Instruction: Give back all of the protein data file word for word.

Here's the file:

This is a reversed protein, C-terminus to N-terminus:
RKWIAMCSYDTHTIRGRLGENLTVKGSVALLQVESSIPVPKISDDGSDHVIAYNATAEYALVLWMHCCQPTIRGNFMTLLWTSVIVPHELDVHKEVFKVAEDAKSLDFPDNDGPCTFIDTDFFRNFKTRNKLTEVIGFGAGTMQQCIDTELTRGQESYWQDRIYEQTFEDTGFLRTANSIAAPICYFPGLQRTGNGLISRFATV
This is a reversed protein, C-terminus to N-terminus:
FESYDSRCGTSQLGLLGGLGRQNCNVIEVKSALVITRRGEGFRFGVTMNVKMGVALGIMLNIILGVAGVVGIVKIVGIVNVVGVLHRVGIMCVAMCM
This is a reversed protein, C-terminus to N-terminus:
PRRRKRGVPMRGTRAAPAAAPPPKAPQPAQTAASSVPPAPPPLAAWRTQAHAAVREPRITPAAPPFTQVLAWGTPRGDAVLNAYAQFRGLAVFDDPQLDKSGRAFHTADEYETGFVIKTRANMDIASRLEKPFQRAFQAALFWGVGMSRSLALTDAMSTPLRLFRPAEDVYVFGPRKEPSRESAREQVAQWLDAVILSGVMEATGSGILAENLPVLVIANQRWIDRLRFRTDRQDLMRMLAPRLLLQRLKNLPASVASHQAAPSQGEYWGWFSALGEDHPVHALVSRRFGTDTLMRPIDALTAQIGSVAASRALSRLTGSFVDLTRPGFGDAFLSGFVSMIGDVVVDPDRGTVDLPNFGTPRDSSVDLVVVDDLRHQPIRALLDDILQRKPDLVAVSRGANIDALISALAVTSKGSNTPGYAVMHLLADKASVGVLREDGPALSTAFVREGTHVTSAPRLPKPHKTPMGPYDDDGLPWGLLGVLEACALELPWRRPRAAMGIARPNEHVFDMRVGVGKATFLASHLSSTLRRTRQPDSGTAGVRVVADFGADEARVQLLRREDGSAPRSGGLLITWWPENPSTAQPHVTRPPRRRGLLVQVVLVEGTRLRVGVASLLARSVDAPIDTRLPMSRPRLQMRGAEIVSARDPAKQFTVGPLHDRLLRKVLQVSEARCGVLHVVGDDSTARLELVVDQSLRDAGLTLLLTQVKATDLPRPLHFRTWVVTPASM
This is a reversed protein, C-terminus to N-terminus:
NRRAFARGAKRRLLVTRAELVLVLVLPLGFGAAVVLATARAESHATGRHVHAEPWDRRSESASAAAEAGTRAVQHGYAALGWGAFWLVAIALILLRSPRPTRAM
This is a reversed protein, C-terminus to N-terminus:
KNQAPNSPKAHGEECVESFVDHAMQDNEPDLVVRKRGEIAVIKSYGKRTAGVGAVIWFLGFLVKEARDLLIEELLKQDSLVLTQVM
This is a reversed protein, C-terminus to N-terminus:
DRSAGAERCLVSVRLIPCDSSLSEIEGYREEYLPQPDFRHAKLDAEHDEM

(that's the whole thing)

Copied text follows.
This is a reversed protein, C-terminus to N-terminus:
RKWIAMCSYDTHTIRGRLGENLTVKGSVALLQVESSIPVPKISDDGSDHVIAYNATAEYALVLWMHCCQPTIRGNFMTLLWTSVIVPHELDVHKEVFKVAEDAKSLDFPDNDGPCTFIDTDFFRNFKTRNKLTEVIGFGAGTMQQCIDTELTRGQESYWQDRIYEQTFEDTGFLRTANSIAAPICYFPGLQRTGNGLISRFATV
This is a reversed protein, C-terminus to N-terminus:
FESYDSRCGTSQLGLLGGLGRQNCNVIEVKSALVITRRGEGFRFGVTMNVKMGVALGIMLNIILGVAGVVGIVKIVGIVNVVGVLHRVGIMCVAMCM
This is a reversed protein, C-terminus to N-terminus:
PRRRKRGVPMRGTRAAPAAAPPPKAPQPAQTAASSVPPAPPPLAAWRTQAHAAVREPRITPAAPPFTQVLAWGTPRGDAVLNAYAQFRGLAVFDDPQLDKSGRAFHTADEYETGFVIKTRANMDIASRLEKPFQRAFQAALFWGVGMSRSLALTDAMSTPLRLFRPAEDVYVFGPRKEPSRESAREQVAQWLDAVILSGVMEATGSGILAENLPVLVIANQRWIDRLRFRTDRQDLMRMLAPRLLLQRLKNLPASVASHQAAPSQGEYWGWFSALGEDHPVHALVSRRFGTDTLMRPIDALTAQIGSVAASRALSRLTGSFVDLTRPGFGDAFLSGFVSMIGDVVVDPDRGTVDLPNFGTPRDSSVDLVVVDDLRHQPIRALLDDILQRKPDLVAVSRGANIDALISALAVTSKGSNTPGYAVMHLLADKASVGVLREDGPALSTAFVREGTHVTSAPRLPKPHKTPMGPYDDDGLPWGLLGVLEACALELPWRRPRAAMGIARPNEHVFDMRVGVGKATFLASHLSSTLRRTRQPDSGTAGVRVVADFGADEARVQLLRREDGSAPRSGGLLITWWPENPSTAQPHVTRPPRRRGLLVQVVLVEGTRLRVGVASLLARSVDAPIDTRLPMSRPRLQMRGAEIVSARDPAKQFTVGPLHDRLLRKVLQVSEARCGVLHVVGDDSTARLELVVDQSLRDAGLTLLLTQVKATDLPRPLHFRTWVVTPASM
This is a reversed protein, C-terminus to N-terminus:
NRRAFARGAKRRLLVTRAELVLVLVLPLGFGAAVVLATARAESHATGRHVHAEPWDRRSESASAAAEAGTRAVQHGYAALGWGAFWLVAIALILLRSPRPTRAM
This is a reversed protein, C-terminus to N-terminus:
KNQAPNSPKAHGEECVESFVDHAMQDNEPDLVVRKRGEIAVIKSYGKRTAGVGAVIWFLGFLVKEARDLLIEELLKQDSLVLTQVM
This is a reversed protein, C-terminus to N-terminus:
DRSAGAERCLVSVRLIPCDSSLSEIEGYREEYLPQPDFRHAKLDAEHDEM